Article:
Research Article

Transplants from living donors in the United Kingdom and Ireland: a centre survey.

BMJ 1989; 298 doi: https://doi.org/10.1136/bmj.298.6672.490 (Published 25 February 1989) Cite this as: BMJ 1989;298:490
  1. P. K. Donnelly,
  2. D. G. Clayton,
  3. A. R. Simpson
  1. Department of Surgery, University of Leicester.

    Abstract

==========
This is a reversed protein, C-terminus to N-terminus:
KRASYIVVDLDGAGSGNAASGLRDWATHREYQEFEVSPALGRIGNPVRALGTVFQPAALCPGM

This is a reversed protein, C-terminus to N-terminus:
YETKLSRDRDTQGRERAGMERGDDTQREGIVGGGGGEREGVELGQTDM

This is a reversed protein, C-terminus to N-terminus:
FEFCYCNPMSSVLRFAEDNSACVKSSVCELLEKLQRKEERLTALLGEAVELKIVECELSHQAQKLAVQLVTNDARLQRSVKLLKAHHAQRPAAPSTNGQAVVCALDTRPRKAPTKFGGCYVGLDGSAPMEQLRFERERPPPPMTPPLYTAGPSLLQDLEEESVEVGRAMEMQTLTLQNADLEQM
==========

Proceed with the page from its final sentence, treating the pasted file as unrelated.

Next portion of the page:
A survey was carried out to determine for the first time the extent of transplantation from living donors in the United Kingdom and Republic of Ireland and the views of transplant surgeons regarding future developments. Questionnaires were sent to 32 transplant centres representing 18 health regions and covered their extent of experience of transplantation, sources of donors, ages of donors and recipients, outcome of transplantation, and views on expansion of living donor transplantation services. Replies received from 27 transplant centres representing 17 health regions gave data on more than 1200 transplants from living donors. Transplants from living donors accounted for 0-25% of the total experience of health regions. Two centres had abandoned living donor transplantation. Sixty per cent of transplant surgeons favoured expansion of the living donor programme to meet a shortage of kidneys from cadavers, and the remainder thought that existing programmes were optimal. Living donor transplantation promises to be an important factor in the future planning of health care resources.